By Chava Fine
The COR Passover hotline was ringing nonstop from Purim to Passover, with questions ranging from how to kasher a kitchen for Passover, to whether chocolate matzah can be consumed during the holiday.
Rabbi Dovid Rosen, Rabbinic Coordinator at COR and COR’s Passover Specialist, along with the other Rabbis of COR, fielded a record 3000 questions, up 50% from last year.
“I answered questions by phone and email, as well as in Shul and walking down the street or at the grocery store,” said Rabbi Rosen.
While some questions were fairly straightforward, such as whether a certain ingredient needed Passover certification, other questions were complex and required additional research, such as contacting pharmaceutical companies to determine whether medications contained chametz.
“We were inspired by the diverse types of questions and the people asking the questions – from those who were making Passover for the first time to those that have been making Passover for all of their lives,” said Rabbi Rosen. “It was inspiring to see how serious the entire community was about making Passover correctly.”
With hundreds of calls and emails coming in on certain days, including calls from across Canada and the United States and even as far away as Israel and Australia, it was imperative to get back to people in as timely a manner as possible.
“It was very satisfying to be able to advise people who called from the grocery store while shopping,” said Rabbi Rosen. “We tried to get back to people on the same day and we had a very high success rate with that.”
According to consumer Dr. Alan Rabinowitz, who sent two emails with Passover questions, the service was “excellent and timely”.
Another consumer who used the service, Mrs. Lauren Nusbaum, described how her Passover preparations went smoother as a result of the service.
“The Passover hotline was excellent and Rabbi Rosen was a phenomenal resource,” said Mrs. Nusbaum. “It was great to have the hotline as the one go-to place for all of our questions.”
After answering a string of emails from one consumer, Rabbi Rosen received an appreciative email stating, “Thanks Rabbi, you are really helping me from having a full-blown panic attack!”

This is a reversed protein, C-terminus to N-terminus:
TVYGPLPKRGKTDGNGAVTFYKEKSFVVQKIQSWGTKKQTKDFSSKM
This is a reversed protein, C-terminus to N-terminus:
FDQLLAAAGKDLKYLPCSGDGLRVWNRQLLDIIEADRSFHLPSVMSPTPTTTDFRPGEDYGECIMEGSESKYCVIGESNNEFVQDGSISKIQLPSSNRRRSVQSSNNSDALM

On many days, phone calls and emails were answered beyond the standard business hours.
“I once answered an email at 2:00am and then received a response back 5 minutes later with a thank you for working such crazy hours,” said Rabbi Rosen.
In the few days immediately prior to Passover, a deluge of last-minute calls streamed in and Rabbi Rosen was ready for duty. He responded to questions immediately after Shabbat, along with the Sunday and Monday prior to Passover. On the Sunday, questions were answered from 8:00am to 11:00pm.
While Rabbi Rosen made it clear that none of the questions asked were funny or strange, there were certainly a number of unique questions, such as what to feed one’s frog during Passover, whether ethyl alcohol in windshield washing fluid is chametz, and whether one can kasher their dairy cutlery to make it meat for Passover (during the year, one cannot kasher cutlery specifically to change it from one status to another, however for Passover, this is permissible).
Another unusual question which Rabbi Rosen heard was what to feed a picky dog during Passover.
“One lady called in and said that she bought chametz-free dog food, yet her dog wouldn’t eat it,” said Rabbi Rosen. “She wanted to know what she could do.”
Since kitniyot products are acceptable for pet consumption during Passover, Rabbi Rosen advised that she could feed her dog rice.
Throughout the hectic month of calls, emails and being stopped on the street, Rabbi Rosen feels satisfied that COR was able to assist so many people.
“For us, we find that by answering these calls, it is more than just our job, it’s our service to the community.”